Companies selling CBD wellness products in the EU must be wary of the lack of harmonisation at the EU level and the potential complications this can bring.

The treatment of CBD itself – at least – in the EU is straightforward when used in ingestible products. It remains a novel ingredient and cannot be added to products meant for ingestion until an authorisation has been secured.

But for other ingredients there are varying applicable regulations and companies must not take a one-size-fits-all approach, according to Nicolas Carbonnelle, regulatory food and life sciences specialist at law firm Bird & Bird.

It is therefore important for businesses to tread carefully before launching a product on the market and to consider the complex regulatory implications as early as possible in the process.

“When it comes to food supplements the problem is that there is only partial harmonisation at EU level,” Carbonnelle said. “For ingredients that qualify as novel the picture is relatively clear, but for those that do not qualify as novel it is still within the remit of the member states to decide what can go into food supplements and what cannot. In addition, in certain member states you have to notify your food supplement before you can launch it on the market.”

Because regulation for food supplements has not been harmonised across the EU with regard to components other than vitamins and minerals, businesses that are investing in CBD products need to be aware of the position of the local authority in the market in which they are planning to invest. They should also be aware that when if ever CBD is approved as a novel food in the EU, this will not be the end of the road. Companies will still have to deal with varying member-state rules.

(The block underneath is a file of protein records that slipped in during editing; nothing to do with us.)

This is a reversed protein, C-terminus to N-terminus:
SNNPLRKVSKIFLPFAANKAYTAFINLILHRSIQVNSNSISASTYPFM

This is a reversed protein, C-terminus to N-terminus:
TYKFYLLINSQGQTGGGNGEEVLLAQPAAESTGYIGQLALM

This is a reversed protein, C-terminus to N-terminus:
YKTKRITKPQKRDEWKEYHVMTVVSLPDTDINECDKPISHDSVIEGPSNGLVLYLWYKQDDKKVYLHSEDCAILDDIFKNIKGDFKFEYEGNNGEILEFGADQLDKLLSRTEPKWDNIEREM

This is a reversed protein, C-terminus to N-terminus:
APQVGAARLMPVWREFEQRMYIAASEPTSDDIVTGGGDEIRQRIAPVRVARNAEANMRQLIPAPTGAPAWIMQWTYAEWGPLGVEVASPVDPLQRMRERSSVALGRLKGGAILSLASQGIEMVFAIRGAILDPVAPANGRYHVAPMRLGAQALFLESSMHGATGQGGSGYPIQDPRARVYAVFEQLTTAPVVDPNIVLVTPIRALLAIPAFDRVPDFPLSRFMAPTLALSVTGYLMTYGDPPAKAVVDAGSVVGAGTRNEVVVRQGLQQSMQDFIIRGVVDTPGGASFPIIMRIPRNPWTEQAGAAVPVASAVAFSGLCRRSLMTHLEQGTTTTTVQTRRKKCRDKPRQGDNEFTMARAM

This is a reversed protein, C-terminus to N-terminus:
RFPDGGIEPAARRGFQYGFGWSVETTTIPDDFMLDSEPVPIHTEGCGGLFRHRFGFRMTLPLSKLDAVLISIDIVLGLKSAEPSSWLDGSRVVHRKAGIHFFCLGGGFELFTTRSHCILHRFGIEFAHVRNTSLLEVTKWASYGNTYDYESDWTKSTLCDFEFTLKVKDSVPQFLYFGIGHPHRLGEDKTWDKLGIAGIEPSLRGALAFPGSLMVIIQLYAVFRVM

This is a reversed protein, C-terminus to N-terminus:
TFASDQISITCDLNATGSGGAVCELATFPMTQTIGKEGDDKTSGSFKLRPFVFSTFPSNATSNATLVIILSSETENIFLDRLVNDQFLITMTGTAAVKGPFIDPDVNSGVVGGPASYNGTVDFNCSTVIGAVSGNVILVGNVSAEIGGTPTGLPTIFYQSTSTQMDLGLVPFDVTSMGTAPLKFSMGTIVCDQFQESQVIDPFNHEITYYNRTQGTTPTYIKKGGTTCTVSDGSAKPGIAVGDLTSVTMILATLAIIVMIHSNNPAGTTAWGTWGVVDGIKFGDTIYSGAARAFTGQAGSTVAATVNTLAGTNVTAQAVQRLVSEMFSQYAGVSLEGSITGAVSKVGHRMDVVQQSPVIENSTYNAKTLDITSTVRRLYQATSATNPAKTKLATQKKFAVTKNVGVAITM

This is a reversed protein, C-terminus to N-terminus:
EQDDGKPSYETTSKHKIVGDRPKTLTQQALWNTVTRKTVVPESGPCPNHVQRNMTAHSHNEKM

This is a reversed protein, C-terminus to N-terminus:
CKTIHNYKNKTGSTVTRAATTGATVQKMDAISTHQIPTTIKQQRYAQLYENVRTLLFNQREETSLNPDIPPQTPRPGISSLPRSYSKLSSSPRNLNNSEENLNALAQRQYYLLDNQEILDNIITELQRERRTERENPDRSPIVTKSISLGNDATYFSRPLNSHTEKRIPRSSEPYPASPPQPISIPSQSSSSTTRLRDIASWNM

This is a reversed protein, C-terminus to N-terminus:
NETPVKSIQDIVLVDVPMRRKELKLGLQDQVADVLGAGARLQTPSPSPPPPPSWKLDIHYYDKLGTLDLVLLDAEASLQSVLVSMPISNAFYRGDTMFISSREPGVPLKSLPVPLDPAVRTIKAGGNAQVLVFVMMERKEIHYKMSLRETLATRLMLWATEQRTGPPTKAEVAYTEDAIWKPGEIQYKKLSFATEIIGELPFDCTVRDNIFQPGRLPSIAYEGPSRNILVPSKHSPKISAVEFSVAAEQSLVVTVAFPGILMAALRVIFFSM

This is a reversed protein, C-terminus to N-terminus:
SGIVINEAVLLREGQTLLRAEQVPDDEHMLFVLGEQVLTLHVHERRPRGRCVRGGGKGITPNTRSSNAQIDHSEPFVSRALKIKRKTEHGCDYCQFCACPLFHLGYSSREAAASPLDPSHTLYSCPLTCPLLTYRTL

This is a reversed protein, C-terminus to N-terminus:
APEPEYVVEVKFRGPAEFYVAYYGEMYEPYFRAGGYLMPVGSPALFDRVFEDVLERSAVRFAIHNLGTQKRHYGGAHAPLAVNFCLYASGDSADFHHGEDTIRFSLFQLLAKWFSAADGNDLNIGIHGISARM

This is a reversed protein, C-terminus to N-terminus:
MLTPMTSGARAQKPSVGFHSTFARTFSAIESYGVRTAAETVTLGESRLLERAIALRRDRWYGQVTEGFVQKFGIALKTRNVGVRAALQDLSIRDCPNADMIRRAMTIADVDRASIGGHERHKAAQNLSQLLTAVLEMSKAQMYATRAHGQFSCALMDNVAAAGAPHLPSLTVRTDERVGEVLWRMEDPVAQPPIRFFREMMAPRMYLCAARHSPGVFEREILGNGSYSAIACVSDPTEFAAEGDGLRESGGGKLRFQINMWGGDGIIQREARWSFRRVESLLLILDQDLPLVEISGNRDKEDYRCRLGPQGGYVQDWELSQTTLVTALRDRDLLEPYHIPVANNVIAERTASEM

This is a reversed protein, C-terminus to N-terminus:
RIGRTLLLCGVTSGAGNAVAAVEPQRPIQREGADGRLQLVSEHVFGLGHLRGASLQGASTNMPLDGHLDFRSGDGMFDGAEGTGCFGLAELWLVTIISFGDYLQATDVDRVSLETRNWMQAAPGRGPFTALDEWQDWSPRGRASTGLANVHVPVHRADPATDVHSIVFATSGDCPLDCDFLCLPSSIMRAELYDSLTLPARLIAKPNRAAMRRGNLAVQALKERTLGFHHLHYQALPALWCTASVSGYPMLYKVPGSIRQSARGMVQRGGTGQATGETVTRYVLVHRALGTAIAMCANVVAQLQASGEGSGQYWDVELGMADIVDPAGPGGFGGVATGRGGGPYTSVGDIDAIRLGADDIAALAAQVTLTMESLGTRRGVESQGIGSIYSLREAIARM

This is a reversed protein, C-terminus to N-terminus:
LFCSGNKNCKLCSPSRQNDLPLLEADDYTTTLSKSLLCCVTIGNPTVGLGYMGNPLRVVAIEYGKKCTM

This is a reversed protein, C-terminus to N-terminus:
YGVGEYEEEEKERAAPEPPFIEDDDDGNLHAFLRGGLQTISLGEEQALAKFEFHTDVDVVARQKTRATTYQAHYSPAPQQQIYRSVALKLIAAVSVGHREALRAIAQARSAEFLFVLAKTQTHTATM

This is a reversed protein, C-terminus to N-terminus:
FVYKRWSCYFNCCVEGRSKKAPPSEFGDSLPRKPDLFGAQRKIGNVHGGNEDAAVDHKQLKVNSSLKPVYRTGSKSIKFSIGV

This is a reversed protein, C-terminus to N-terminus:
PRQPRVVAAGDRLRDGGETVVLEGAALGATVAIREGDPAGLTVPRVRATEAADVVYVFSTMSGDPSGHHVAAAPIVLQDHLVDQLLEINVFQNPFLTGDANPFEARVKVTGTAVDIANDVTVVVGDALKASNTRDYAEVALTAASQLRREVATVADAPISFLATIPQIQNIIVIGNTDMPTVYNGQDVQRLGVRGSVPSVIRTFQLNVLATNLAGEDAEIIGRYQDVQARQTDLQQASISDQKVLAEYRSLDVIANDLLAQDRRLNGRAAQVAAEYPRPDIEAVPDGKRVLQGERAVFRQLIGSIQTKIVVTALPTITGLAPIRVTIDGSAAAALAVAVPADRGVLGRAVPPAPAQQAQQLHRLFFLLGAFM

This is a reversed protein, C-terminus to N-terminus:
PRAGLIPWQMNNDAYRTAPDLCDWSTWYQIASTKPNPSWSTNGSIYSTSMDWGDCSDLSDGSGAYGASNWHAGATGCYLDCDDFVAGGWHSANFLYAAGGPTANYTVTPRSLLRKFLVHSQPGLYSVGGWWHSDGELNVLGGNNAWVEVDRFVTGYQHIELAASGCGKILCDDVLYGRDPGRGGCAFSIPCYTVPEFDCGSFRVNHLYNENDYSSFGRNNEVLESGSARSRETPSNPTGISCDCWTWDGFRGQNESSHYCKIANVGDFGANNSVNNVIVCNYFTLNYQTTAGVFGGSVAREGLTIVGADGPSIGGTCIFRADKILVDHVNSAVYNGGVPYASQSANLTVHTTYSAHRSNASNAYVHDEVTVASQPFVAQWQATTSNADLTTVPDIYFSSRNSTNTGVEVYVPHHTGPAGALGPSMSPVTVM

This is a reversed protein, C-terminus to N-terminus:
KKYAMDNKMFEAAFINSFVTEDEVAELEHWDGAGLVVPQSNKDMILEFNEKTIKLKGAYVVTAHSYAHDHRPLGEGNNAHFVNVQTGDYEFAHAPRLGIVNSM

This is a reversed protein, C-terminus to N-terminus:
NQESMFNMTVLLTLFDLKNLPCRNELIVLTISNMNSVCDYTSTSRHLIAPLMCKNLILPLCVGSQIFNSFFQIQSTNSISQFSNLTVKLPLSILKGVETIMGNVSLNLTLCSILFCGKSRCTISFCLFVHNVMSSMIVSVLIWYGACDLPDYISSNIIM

Straying into the pharma space


There are also issues around health claims for other ingredients currently no health claims are permitted for CBD.

Products that use multiple active ingredients to create so-called combo health claims – usually where an ingredient with a permitted health claim for something similar to an effect CBD is thought to have is paired with CBD to effectively make a CBD health claim – must also be wary of crossing the line between wellness products and medicines.

“Firms seeking to commercialise products that contain CBD have to navigate a regulatory maze and one of the tricky parts is remaining in the food space and not straying into the pharmaceutical space, which has far more stringent regulation,” Carbonnelle said.

What can be claimed for an ingredient health claim is largely spelled out in EU regulation. But there is room for interpretation and nuance.

He warned that if there is any doubt as to whether a product could be classified as medicinal rather than food, the authorities’ legal default position would be to classify it as pharmaceutical, in accordance with the EU’s Community code on medicinal products for human use.

The directive defines medicinal products by function and by presentation. A product can thus qualify as a medicinal product either because of its intended use as a medicine, or because it is presented as a medicinal product, irrespective of its intrinsic properties.

  • Nicolas Carbonnelle will be speaking at Vitafoods Europe in Geneva on 11th May.

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